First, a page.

Barter limited by lack of standards

31 May 2000
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01 June 2000 | David Arminas

Bartering is set to take off, thanks to the Internet, but specialist barter companies must set universal standards, a financial expert has warned.

"If there is no action on minimal standards soon, it is going to get harder to complete barter deals," Bernard Lietaer, chairman of consultancy Terra Global Foundation and one of the constructors of the single European currency when he worked at the Central Bank of Belgium, told a conference on bartering in London last month.

These standards could be set for barter currencies, or trade credits, and Internet trading security, he explained.

A barter deal is when a manufacturer sells excess stock to a barter company in return for a combination of money and trade credits with that company, amounting to its wholesale value.

The barter company then sells on the stock for its profit. With the trade credits, the manufacturer can buy goods or services with the barter company or its clients. The benefit to the manufacturer is that it does not have to mark down or write-off its excess stock.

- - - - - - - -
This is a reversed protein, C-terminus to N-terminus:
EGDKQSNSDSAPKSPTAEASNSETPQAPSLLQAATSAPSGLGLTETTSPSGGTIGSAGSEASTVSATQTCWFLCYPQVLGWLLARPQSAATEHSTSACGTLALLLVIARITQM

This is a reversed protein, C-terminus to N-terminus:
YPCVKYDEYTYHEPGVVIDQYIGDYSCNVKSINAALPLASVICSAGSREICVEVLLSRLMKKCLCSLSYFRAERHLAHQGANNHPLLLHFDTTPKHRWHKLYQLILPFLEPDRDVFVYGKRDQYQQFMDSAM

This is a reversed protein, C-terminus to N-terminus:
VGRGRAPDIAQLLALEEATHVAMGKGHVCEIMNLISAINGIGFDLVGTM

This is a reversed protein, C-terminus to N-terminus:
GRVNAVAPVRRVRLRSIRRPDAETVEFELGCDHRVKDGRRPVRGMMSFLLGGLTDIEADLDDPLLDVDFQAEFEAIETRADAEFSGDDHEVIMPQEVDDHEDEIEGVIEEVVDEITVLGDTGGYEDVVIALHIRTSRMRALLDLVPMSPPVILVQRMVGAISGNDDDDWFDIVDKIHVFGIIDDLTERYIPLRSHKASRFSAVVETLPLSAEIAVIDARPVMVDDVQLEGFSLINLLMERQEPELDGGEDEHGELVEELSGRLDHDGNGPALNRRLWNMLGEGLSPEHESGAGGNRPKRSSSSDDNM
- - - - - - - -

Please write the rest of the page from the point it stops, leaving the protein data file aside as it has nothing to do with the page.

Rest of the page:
Trade credits are not transferrable, but Lietaer believes some form of universal credits could help raise the importance of barter by making it a more credible alternative to cash. "If barter firms don't standardise now it will cost 10 times more to do it in a year, 100 times more in five years," he said.

Bartering has traditionally been popular during global financial crises, such as in Asia in 1997 and Russia in 1998. Lietaer predicts similar crises within the next five years, likely to occur in China, the US or Europe.

Barter deals make up over 30 per cent of business transactions worldwide, worth around £400 billion a year, according to the US Department of Commerce. With electronic bartering, the market is expected to triple in size in three to five years' time.

The reputation of bartering being a last resort remains but is outdated, according to Alan Elkin, chief executive of barter company Active International. If barter deals can help, they should be looked at, he added.

"The industry has been largely fragmented and had some tainted images," said James Fierro, chief executive of, a barter electronic trading exchange that is soon to be launched. "But the Internet makes a lower-friction transaction possible, in a more efficient, trackable, and therefore credible, way."


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